Bundesliga - Germany fall to France in Bremen
Giroud put the visitors ahead on his full debut as Laurent Blanc’s side played a cagey counter-attacking game in the first half, with Malouda adding a second at a similar point in the second period as Les Bleus took the game to their hosts.
Substitute Cacau pulled one back in the final minute for Germany but, despite rallying in four minutes of added time, France were never threatened again and held out for a morale-boosting victory.
France face England, Sweden and hosts Ukraine in a tough Euro 2012 group, while Germany look forward to clashes against Denmark, Portugal and bitter rivals Netherlands, who beat England 3-2 in a thrilling clash at Wembley.
In an entertaining clash Germany played their part - particularly in the first half - but France held on to inflict a rare defeat on Joachim Loew’s World Cup semi-finalists.
A breathtaking first half saw Germany - missing the injured Philipp Lahm, Bastian Schweinsteiger and Mario Goetze - dominate possession, while France broke with pace and guile, Samir Nasri and Mathieu Debuchy particularly impressive.
Both sides created multiple opportunities, with fine goalkeeping, poor finishing, the woodwork and bad luck denying delighted supporters a goal-fest.
The first blow was landed by the visitors, who soaked up 10 minutes of incessant pressure before winning a corner from which Philippe Mexes collided with team-mate Adil Rami to head wide.
That set the tone for the half as Tim Wiese saved well from Johan Cabaye’s header, while Eric Abidal did well to block a goal-bound Marco Reus half-volley.
Midway through the first half Les Bleus took the lead and it was a goal on his full debut for Giroud, who knocked home a sweet first-time finish after a brilliant run down the right wing from attacking Lille full-back Debuchy.
It was a fine strike by the man standing in for Karim Benzema, and one that reflected the pattern of the match, which continued into the break as two of Europe’s heavyweights landed and absorbed punches respectively.
Hugo Lloris made a risky save at the feet of Reus, while Rami denied Miroslav Klose with a last-ditch tackle.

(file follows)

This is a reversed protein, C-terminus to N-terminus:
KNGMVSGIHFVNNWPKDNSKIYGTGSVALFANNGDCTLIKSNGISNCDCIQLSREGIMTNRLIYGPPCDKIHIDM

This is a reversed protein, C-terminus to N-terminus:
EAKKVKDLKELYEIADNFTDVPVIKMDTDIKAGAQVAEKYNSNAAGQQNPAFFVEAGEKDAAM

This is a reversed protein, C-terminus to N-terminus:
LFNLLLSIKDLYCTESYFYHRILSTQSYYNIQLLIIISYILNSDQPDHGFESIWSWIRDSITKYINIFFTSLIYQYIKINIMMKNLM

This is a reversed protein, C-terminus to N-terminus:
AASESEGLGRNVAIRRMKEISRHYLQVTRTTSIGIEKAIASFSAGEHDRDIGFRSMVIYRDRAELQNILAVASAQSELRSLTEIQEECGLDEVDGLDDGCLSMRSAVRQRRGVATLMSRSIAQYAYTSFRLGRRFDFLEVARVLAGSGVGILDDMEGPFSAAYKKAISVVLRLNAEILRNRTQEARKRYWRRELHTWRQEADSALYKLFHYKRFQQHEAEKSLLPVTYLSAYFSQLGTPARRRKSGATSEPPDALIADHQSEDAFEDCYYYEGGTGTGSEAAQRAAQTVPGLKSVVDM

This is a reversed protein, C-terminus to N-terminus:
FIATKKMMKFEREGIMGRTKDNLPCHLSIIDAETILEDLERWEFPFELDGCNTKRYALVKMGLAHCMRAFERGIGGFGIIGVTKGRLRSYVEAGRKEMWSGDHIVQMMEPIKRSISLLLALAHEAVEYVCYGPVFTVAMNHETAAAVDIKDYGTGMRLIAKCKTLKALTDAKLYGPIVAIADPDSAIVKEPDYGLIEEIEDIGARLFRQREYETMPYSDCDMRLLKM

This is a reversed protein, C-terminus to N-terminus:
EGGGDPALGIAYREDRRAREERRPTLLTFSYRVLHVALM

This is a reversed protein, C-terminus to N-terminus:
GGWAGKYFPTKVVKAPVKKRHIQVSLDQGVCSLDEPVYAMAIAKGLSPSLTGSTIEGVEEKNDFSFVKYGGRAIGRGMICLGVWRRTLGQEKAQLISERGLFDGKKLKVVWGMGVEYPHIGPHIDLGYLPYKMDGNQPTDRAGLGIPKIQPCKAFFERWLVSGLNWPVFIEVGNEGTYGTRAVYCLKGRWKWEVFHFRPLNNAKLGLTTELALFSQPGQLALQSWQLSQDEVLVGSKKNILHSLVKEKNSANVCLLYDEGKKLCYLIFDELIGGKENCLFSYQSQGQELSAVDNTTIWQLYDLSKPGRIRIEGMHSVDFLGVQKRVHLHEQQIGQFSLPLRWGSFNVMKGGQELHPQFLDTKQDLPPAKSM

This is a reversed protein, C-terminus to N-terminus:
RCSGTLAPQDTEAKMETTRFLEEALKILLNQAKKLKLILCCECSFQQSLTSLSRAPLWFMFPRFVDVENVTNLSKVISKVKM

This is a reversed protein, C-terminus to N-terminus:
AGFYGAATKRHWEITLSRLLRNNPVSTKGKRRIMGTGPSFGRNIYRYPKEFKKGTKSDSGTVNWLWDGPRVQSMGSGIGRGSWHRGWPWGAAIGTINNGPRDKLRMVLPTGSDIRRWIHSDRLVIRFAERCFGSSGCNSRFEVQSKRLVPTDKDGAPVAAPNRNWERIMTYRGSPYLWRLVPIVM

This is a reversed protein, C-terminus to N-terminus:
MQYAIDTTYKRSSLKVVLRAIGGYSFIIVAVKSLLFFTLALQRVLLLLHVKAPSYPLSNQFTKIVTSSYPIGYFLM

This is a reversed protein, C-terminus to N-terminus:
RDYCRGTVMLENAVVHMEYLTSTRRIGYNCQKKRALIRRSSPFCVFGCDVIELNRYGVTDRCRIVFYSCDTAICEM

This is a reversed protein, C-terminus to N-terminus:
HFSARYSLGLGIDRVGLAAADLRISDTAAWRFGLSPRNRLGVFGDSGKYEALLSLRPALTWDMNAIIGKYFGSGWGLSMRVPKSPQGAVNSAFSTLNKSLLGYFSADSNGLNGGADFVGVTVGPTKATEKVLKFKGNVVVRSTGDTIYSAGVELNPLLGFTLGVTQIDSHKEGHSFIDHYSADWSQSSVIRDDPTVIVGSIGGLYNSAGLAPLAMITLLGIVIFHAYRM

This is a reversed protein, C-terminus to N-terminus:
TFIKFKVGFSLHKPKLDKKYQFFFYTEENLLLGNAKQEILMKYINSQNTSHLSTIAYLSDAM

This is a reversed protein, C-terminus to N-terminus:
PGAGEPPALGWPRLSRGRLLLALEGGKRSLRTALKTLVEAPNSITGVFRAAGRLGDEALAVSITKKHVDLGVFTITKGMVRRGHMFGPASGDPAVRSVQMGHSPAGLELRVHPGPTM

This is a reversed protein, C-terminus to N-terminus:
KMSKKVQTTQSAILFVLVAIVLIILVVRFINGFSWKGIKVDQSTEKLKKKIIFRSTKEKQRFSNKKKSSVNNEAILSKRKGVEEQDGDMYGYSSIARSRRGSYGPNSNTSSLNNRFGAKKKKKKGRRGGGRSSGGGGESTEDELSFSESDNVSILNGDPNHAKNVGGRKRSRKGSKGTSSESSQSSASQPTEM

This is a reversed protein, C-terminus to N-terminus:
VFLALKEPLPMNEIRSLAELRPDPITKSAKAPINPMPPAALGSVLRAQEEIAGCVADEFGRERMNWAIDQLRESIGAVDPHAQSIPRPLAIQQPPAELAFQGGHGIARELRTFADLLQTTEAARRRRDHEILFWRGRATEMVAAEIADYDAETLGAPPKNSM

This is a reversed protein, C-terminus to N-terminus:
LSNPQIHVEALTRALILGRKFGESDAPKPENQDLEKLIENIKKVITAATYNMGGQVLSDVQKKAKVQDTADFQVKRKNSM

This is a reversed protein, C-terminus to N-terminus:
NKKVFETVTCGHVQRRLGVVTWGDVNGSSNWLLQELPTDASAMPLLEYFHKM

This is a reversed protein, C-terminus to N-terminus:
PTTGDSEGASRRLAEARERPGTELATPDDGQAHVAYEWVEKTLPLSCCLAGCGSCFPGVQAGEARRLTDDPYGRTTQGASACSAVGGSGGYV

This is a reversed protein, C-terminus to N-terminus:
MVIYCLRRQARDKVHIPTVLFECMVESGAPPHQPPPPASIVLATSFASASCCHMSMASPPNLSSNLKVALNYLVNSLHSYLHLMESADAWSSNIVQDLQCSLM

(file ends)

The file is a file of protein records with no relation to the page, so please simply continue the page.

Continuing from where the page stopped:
Germany were piling it on with Lloris making another spectacular save from point-blank range, this time denying Klose after a Toni Kroos free-kick was allowed to sail to the unmarked Lazio striker.
The hosts then hit the post, defender Holger Badstuber’s downward header beating Lloris but not the woodwork after fine wing-play by Kroos.
It was not all Germany though, as Giroud mistimed a header after rising highest to meet a corner, but the hosts really should have levelled when Klose finished weakly at Lloris after an excellent exchange down the right between dynamic Real Madrid duo Mesut Ozil and Sami Khedira.
A late Ozil corner caused more havoc but France held on into half-time, a goal to the good, if battered by their hosts.
Franck Ribery, who had been a lively operator on the left, failed to resurface for the second half, apparently with an injury.
Just before the restart Giroud said that Blanc had asked France to control possession, and they heeded his instructions with a very strong start to the half.
They had nearly all the ball, and were carving out opportunities too: Nasri saw a shot deflected wide by Jerome Boateng, Debuchy had a long-range effort batted away by Wiese, Giroud had a low drive saved and Mathieu Valbuena put inches wide when he should have scored.
Germany were resorting to rare counters, and they did have a few sighters: Rami spared Mexes’s blushes after his error let Klose in, while the Valencia defender put in a great block to deny Reus.
But the second France goal was coming and it was deserved too as, with 20 minutes left, the superb Debuchy once more rampaged down then right before putting in an excellent low cross: Benedikt Hoewedes initially denied Giroud on the line, but sub Malouda was on hand to thrash the ball into the roof of an empty net.
That ended the match as a contest as France sought to defend in numbers, although Germany attacked gamely as Lloris was called into action with a couple of straightforward saves.
It also allowed France to look for the break, sub Louis Saha denied a goal by the offside flag and denied again by the decision of Jeremy Menez to run and not pass.
Germany did pull one back when Brazilian-born striker Cacau tapped the ball into an empty net after a superb low cross from fellow sub Thomas Mueller, but it was merely consolation as the guests put everyone behind the ball to deny a dramatic leveller.